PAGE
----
A little bit of background first. Of my previous razors, I think the Futur is a moderate to aggressive shaver. The Tech is not an aggressive shaver: I would put it at mild to moderate (at best). I found in the past that I like Feather blades in both razors, with my Futur set to about a 3.5 out of 6. These razors provided me with a good smooth shave without irritation, but still aggressive enough to get rid of my full, coarse hair growth. I’ve used a variety of other blades in both of my existing razors and have found that many blades work well, but the Feathers along with a few others work the best for me.
I decided to start my shave with the Rockwell with a nice middle of the road blade with the #2 base plate. This should have given a decently close shave, without being too aggressive. In my other razors this blade is a good, safe bet. Not as close a shave as the Feather, but not requiring as much attention either.
I loaded up the Rockwell with a new blade and screwed on the handle. The top cap and base plates put a fair amount of camber to the blades. This resulted in a little different handle angle than I was accustomed to with my other razors. Nothing too drastic, just that each different razor has it’s own “personality” that must be learned.
Finding that happy angle was easy and I was off. Possibly due to the difference in camber, I noticed that I was getting a fair amount of tugging and pulling out of the new blade that I had installed… I finished out my first pass, but decided to switch the blade out with a Feather that had been in one of my other razors and had a few shaves under it.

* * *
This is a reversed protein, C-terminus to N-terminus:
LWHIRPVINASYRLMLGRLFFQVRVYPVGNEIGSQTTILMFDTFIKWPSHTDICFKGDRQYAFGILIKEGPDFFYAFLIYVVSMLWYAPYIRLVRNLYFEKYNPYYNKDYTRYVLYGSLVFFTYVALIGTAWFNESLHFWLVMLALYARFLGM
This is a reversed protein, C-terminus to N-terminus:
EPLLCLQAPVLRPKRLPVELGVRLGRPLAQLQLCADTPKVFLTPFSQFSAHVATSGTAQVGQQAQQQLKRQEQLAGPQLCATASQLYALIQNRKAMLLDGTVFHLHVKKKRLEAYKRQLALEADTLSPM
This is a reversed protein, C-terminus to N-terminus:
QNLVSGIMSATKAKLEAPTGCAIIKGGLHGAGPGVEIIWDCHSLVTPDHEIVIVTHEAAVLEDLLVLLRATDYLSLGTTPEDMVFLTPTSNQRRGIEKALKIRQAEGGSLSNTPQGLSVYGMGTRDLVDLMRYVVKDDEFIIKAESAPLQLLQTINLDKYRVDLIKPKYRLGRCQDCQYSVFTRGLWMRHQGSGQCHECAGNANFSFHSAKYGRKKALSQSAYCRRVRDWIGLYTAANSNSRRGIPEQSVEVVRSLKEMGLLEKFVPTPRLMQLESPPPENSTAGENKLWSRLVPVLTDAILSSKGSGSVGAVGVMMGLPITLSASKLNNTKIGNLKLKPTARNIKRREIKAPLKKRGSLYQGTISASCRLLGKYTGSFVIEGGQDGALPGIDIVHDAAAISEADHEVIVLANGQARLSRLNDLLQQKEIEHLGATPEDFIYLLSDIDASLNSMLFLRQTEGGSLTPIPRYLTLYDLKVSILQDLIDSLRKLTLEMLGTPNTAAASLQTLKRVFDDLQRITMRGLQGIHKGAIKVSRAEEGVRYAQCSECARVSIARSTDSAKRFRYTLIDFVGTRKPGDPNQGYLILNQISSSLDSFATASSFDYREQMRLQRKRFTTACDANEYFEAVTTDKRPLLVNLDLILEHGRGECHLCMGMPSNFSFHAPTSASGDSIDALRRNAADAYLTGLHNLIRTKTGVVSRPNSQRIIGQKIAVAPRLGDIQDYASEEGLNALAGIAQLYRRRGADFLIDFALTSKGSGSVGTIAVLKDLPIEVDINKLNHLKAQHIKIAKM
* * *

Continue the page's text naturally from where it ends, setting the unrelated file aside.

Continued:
I was fairly startled by the difference in how it felt. Much less pulling than the previous blade that I’d replaced. I’d never noticed that much difference in my other razors, but like I said, each is different and has it’s own personality.
My second and pseudo-third pass (I only ever do a 2.5 pass shave, as I’ve never found that against the grain never does my face any good, other than irritating it) things were looking and feeling good.
I believe it was Mark (Mantic59) who said in one of his reviews that the razor provided a lot of audible feedback. He was right! This razor more than any other that I’d used provides lots of audible feedback. It’s not something that bothers me, in fact I think I like it. I can easily tell if I’ve removed all the stubble, simply by the sound that I get. This makes it easier to find those spots that I may have missed.
After the shave I was pleased with the closeness I’d gotten from a first shave. Not perfect but good enough to know that it was going to work for me.